Bethany Clough

An hour wait for a table downtown? Here’s why that’s a good thing

Hourlong waits are not unusual for HoP PK patrons

Patrons at downtown Fresno's HoP PK restaurant, which opened in Novemeber, can wait up to an hour for table service, but they keep returning, establishing the downtown restaurant and pub as a thriving business.
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Patrons at downtown Fresno's HoP PK restaurant, which opened in Novemeber, can wait up to an hour for table service, but they keep returning, establishing the downtown restaurant and pub as a thriving business.

It’s a little after 7 p.m. on a recent Saturday and the wait for a table at downtown Fresno’s new HoP PK bar and restaurant is 45 minutes to an hour.

Let that sink in a little.

This is downtown Fresno – the place that people have struggled to revive for decades – and there’s a small crowd of customers willing to wait that long because every table in the large restaurant is full.

After years of residents and others yearning for more nightlife in downtown, someone appears to have finally made it happen. What did they do that others couldn’t? And what can we learn from it?

The long-awaited restaurant and bar opened in late November at 820 Van Ness Ave., near Inyo Street. HoP PK is a partnership between House of Pendragon Brewing Co. and Pita Kabob, a Mediterranean restaurant specializing in craft beer with multiple locations.

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HoP PK has been mobbed ever since it opened. The restaurant ran out of food in its first week. More than two months in and lunchtime is still packed with downtown workers. Thursdays, Fridays and Saturdays are busy all day long, said co-owner Chafic Dada.

“It exceeded our expectations, for sure, especially the dinner crowd,” he said.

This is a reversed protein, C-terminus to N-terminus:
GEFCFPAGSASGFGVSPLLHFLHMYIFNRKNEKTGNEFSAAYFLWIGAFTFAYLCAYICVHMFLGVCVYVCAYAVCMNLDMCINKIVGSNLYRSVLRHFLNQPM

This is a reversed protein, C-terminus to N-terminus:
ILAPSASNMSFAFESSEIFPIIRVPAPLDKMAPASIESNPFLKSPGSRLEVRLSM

HoP PK had one thing working in its favor that not every business opening downtown has: People already know the brands behind it.

House of Pendragon has regular customers at its Clovis taproom and at its brewery in Sanger.

Pita Kabob has two restaurants – three until the family decided to close one recently – in Visalia and just launched a food truck that is visiting Fresno and the Valley.

“We have a large fan base, especially locally, that helped out quite a bit,” says House of Pendragon owner Tommy Caprelian. “At the same time, Chafic (of Pita Kabob) has a huge following with his food.”

All those people were eager to try HoP PK. The restaurant didn’t need a big marketing push to let people know the new place existed. Plus, it started the process to create the restaurant two years ago, so people were waiting for it.

Also unlike many new businesses, the owners didn’t have to work out the kinks of a new menu.

They knew the Lancelot IPA would be popular because it is at the taprooms. They knew lots of people would order the shawarma fries – french fries topped with beef or chicken meat cut off a vertical skewer, grilled onions and serrano peppers, melted cheese, garlic sauce and spicy tahini.

Start it, they will come

Give people a reason to come downtown and they will, said Downtown Fresno Partnership interim CEO Craig Scharton, who also ran Peeve’s Public House on then-Fulton Mall for more than two years.

He says the idea that people from north Fresno or Clovis won’t go downtown is mostly a myth.

“It’s more of question of ‘What’s the reason to come down here?’” he said.